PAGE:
Spec'ing Migrations (A Tutorial)

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I realized I haven't blogged about (IMHO) the neatest feature of DataMapper's migrations yet. One of the more harrowing experiences for me in Rails is upgrading a production server with live data, and hoping your migration handles all the existing data correctly. You can dump the database, and attempt the migration on a clone, and hand-examine the data to make sure it was correct, but that feels very non-ruby-like to me. With the spec groups and matchers available in DataMapper migrations, though, you can spec your migrations and be certain that it will work correctly, and translate all your edge-case data correctly.

Lets start off with a simple example. We'll start backwards for this example, but in real life, you're probably better off writing the spec first, then the migration itself, as is normal in iterative development. But regardless, lets say we have the following simple migration we want to spec:

migration 1, :create_people_table do
  up do
    create_table :people do
      column :id,     "integer"
      column :name,   "varchar(255)"
      column :age,    "integer"
    end
  end
end

Note that I've used string as the column types here. I hope that one day migrations will support dm-types, but until those stabilize post-0.9, I'm not going to try to implement it. Anyways, this just creates a pretty typical people table.

Now lets start writing the spec:

describe :create_people_table, :type => :migration do

  before do
    run_migration
  end

end

Just some boilerplate here. You put the migration name as the name of the describe block, and pass the additional option of :type => :migration. This informs rspec to run the migration group-specific routines as part of this spec. After that, we have a before block. You must specify the run_migration at the end of this block. This allows you to insert any data you want before the migration gets run, so that you can test it got migrated correctly. The way these work is that for every describe block, the database is dropped and recreated, then the migrations run upto_ the migration specified. Then the before block is executed, the migration is performed, then the examples are executed. There are some subtle differences between the various DO adapters as to how that all works, but the results are the same.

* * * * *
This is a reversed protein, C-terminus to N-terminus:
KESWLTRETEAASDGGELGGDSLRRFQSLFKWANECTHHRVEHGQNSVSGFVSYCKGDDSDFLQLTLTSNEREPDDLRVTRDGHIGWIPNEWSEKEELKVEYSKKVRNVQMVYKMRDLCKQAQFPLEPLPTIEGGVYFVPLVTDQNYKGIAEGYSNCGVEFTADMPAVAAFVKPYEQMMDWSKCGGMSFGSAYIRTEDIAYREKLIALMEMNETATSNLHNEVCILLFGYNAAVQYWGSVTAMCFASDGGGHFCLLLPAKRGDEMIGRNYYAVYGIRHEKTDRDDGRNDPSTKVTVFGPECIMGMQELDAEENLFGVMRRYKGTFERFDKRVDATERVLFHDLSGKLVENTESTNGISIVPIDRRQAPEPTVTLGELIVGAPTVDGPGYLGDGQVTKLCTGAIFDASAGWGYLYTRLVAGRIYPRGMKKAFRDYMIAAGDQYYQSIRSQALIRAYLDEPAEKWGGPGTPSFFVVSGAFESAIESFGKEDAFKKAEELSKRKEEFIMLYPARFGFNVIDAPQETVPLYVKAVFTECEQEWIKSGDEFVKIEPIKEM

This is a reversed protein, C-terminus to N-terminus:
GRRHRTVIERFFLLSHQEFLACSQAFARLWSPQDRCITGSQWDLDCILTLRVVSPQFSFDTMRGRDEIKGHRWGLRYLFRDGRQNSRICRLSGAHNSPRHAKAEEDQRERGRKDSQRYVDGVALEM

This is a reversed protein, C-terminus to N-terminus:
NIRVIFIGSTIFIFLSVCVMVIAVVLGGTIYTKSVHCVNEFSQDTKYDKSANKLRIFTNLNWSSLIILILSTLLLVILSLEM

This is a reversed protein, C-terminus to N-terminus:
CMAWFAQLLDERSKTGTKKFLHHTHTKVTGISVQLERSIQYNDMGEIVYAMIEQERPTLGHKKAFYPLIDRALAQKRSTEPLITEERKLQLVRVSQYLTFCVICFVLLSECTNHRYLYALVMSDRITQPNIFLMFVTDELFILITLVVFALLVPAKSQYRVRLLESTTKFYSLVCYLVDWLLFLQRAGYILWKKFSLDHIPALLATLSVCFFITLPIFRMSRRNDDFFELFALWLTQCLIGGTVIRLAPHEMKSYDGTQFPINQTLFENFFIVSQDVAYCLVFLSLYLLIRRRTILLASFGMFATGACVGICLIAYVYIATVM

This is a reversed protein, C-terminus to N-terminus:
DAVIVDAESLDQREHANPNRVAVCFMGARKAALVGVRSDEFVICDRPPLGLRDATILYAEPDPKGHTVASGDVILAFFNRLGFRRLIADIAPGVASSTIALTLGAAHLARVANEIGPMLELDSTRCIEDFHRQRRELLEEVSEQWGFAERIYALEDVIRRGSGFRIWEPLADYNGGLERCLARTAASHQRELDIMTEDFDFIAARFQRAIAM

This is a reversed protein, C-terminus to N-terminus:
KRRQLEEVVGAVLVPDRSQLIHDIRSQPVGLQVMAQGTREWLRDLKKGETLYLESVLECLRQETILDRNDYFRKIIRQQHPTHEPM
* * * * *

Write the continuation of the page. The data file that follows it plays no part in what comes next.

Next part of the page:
Alright, lets look at an example now:

it 'should create a people table' do
  repository(:default).should have_table(:people)
end

Pretty self explanatory, right? Here we use the #have_table matcher to check that we do, in fact, have a table called people.

How about a more complicated one?

it 'should have an id column as the primary key' do
  table(:people).should have_column(:id)
  table(:people).column(:id).type.should == 'integer'
  #table(:people).column(:id).should be_primary_key
end

Ah, some meat in this one. Pretty obvious what it does, too. First we check that the people table has a column called id. Then we look to see that the column's type is 'integer'. (I plan on writing better matchers for these. Right now you have to string-match the column type of your RDBMS. Someday, you will be able to do column(:id).should have_type(:integer) or column(:id).type.should be_integer. I haven't decided which I like better.) Finally, we check that the column is a primary key. (This matcher hasn't been written yet, either. Feel free to contribute patches to any of this.)

And that's really all there is to it. Take a look at the [sample migration spec]: http://github.com/sam/dm-more/tree/master/dm-migrations/examples/sample_migration_spec.rb to see the whole thing with more examples.

Some things to be aware of

  • The matchers don't work at all for MySQL. If anyone wants to contribute, please feel free. Take a look at the postgres & sqlite files under lib/sql/ to see how it should work.
  • I couldn't find a way to drop/create a database while inside a DO adapter connection. Rather than trying, I just drop/recreate the 'test' schema inside the database specified in the adapter.
  • In Sqlite, I just delete the file, and let the adapter re-create it on its own.
  • Postgres is the best-tested, and the most feature-complete. Everything in the examples works on both pg and sqlite. The spec can be initialized in run in mysql, but none of the matchers have been written yet.